Managing the Stores
he gardening “year” starts here in late fall when I plant garlic. But really there is no stopping and starting point in the gardening/pantry year, there is just continuity and flow of food and the work of food. We can only plan so much if we are growing our own food, I have no idea what the apple year will bring. We may skip a year. Or we may have an abundance. In an abundant year I process a lot of applesauce and it tides us over during the lean tree fruit years.
Last fall was a bumper crop year. I still have boxes of apples that have stored all winter on the porch. We have eaten apples til we are blue in the face. Every week I go through the boxes of apples, you know, the one bad apple thing. With a bucket nearby, I sort and inspect and look for any signs of spoilage, the bucket goes to the barn for Jane. Jane’s grateful for a taste treat and I’m grateful for the symbiosis of the apple and the house cow.
In the scheme of keeping apples, with heritage varieties anyway, King is king here in the Pacific Northwet, followed by Northern Spy and Grimes Golden. Every year it seems there is a flurry of spoilage activity in the boxes, and then by Christmas, all the weak apples have been weeded out and the pace of bad keepers slows. This particular box had one apple with a soft spot, but the rest of the blemishes were merely cosmetic. Sorry Jane, this looks like pie making material to me!
At a certain point Jane will get the rest, as they dry and shrivel and we tire of apple pie. None of us care for dried apples, so I learned long ago not to spend time preserving things that we never eat. Applesauce is more likely to disappear from the pantry here, so that is what I spend my energy processing in the fall.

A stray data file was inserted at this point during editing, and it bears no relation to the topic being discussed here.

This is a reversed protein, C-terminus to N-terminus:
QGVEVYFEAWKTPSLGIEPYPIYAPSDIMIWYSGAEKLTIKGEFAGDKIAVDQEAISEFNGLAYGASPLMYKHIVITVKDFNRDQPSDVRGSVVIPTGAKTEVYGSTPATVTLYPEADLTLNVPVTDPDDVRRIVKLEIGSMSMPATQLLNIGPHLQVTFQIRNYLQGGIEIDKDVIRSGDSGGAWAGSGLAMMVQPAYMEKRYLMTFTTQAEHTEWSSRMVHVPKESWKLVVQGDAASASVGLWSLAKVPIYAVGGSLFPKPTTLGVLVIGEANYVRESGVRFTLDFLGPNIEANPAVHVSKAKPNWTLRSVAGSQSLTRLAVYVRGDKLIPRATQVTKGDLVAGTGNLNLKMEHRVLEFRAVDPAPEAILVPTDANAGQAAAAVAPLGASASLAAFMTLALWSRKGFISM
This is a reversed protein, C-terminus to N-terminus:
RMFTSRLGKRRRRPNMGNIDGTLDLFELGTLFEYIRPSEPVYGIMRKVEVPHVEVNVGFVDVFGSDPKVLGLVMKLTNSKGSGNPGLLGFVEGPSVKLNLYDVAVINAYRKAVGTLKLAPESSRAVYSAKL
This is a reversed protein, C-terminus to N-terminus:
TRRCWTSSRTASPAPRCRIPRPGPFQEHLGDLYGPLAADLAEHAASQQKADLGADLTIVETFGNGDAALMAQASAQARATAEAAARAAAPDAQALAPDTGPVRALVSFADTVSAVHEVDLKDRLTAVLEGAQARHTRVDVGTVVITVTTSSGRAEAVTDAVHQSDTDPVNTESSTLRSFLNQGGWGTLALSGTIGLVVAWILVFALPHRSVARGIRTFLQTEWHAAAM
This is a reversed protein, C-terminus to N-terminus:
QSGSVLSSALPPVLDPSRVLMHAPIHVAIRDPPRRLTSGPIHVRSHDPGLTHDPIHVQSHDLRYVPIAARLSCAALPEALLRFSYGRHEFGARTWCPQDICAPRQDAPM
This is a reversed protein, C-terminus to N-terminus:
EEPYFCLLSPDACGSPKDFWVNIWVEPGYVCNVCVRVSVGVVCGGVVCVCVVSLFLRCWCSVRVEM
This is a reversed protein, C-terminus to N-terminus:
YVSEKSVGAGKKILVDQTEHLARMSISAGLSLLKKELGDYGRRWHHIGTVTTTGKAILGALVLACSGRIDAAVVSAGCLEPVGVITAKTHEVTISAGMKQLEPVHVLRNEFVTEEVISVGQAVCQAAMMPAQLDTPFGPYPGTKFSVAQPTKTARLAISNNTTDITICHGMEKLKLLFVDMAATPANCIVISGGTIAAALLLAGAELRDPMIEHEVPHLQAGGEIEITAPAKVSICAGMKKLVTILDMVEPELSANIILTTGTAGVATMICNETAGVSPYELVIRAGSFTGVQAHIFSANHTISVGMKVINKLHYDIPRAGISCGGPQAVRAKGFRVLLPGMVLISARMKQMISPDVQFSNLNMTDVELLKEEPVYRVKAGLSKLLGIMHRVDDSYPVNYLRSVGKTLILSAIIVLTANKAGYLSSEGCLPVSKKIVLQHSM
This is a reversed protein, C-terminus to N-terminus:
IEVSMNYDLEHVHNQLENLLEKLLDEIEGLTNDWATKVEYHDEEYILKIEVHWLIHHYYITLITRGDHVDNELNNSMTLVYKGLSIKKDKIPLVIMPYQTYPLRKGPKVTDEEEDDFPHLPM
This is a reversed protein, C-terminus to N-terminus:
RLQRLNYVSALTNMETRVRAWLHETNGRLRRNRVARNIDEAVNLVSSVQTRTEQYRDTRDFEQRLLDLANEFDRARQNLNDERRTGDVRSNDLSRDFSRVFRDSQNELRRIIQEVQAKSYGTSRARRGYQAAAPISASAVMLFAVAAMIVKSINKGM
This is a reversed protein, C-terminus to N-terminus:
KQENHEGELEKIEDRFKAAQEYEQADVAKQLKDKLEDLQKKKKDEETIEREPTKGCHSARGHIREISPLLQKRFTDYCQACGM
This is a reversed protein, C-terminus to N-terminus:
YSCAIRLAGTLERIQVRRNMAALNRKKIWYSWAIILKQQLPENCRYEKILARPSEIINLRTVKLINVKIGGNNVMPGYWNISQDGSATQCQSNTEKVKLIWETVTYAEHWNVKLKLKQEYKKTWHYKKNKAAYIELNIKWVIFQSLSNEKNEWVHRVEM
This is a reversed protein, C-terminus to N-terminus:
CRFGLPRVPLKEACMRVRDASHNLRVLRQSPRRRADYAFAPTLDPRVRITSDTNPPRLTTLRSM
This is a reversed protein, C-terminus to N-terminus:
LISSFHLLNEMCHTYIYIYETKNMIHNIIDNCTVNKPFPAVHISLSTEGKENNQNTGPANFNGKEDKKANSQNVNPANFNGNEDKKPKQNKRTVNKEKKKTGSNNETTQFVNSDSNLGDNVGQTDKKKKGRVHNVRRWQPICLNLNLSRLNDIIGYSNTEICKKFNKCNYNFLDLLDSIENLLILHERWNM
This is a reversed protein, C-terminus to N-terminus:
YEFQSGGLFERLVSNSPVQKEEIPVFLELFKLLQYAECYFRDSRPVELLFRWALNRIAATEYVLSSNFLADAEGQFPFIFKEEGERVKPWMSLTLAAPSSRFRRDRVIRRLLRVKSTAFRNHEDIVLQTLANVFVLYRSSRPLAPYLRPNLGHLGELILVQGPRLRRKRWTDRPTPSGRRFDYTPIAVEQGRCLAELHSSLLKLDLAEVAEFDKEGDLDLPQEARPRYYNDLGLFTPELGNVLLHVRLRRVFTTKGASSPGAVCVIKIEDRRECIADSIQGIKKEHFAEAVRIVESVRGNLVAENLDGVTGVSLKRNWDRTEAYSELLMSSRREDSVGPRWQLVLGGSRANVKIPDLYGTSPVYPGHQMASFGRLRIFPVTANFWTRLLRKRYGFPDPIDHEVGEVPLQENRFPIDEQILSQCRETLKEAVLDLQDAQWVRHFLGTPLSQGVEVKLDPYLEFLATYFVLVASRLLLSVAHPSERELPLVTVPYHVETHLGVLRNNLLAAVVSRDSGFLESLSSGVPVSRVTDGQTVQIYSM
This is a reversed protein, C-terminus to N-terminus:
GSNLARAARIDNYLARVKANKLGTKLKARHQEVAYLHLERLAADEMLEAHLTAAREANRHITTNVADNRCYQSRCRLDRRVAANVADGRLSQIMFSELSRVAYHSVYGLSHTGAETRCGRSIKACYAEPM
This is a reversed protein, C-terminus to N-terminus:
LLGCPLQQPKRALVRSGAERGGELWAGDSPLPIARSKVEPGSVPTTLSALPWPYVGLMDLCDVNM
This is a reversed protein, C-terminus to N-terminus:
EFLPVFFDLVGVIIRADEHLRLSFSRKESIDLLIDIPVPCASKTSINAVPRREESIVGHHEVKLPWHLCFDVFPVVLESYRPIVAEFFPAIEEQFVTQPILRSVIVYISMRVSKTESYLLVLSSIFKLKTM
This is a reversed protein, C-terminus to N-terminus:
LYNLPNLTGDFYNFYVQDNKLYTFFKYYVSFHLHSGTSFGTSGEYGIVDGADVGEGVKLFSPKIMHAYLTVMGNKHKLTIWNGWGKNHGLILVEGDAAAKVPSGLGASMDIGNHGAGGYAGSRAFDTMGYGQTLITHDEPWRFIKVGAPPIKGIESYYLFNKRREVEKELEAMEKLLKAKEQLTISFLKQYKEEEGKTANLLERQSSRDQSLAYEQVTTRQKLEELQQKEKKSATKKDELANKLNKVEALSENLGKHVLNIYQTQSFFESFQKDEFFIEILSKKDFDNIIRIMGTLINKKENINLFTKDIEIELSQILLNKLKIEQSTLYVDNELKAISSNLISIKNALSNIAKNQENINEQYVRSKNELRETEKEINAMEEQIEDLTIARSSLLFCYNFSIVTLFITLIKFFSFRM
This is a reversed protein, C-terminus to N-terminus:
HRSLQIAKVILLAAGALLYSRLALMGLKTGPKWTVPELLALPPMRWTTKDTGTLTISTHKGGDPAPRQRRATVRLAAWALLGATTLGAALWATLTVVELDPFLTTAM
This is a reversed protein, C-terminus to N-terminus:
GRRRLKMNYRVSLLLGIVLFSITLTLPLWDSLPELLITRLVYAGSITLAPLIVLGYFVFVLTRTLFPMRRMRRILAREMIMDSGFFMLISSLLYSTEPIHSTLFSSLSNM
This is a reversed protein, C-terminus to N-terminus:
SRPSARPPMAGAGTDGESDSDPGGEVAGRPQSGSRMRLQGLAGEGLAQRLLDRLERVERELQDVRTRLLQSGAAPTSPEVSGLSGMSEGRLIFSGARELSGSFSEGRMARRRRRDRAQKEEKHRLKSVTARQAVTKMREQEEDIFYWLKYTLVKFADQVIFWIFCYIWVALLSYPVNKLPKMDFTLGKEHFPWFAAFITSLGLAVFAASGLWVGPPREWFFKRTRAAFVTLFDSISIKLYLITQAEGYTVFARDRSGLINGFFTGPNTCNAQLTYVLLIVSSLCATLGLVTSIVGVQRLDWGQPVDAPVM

As we are eating our way through the “great wall” of food on the shelves and in the freezers, it’s the perfect time for a reality check. As in, “why on earth did I freeze all that kale, chard and spinach?’ We have been eating fresh greens gleaned from the garden all winter. Or why didn’t I freeze and dry more Italian prunes. I.AM.ALMOST.OUT. Cilantro pesto is holding up, as is the roasted tomato salsa, but I’m totally out of hot chile sauce:( So I will plant more hot peppers and make more hot chili sauce this year and I will worry over the prune trees from bloom to ripening fruit. Such is the gardening life.
A lot of these foodstuffs are just about done, or past their prime and going to make eggs in the case of frozen greens, or milk in the case of Jane. But the potatoes get a second wind that is a little more glamorous than livestock fodder. I never can make the St Patrick’s Day “deadline” for planting potatoes since my seed potatoes won’t arrive until mid-April, but I did grab a few out of the eating box to chit, and they are about ready to go. Not the prettiest, but they will do fine in a corner of greenhouse and bridge the gap a bit between the dregs of last year’s harvest and the new main crop.
So that’s the state of my pantry. What do you wish you had more of this time of year? Or less of?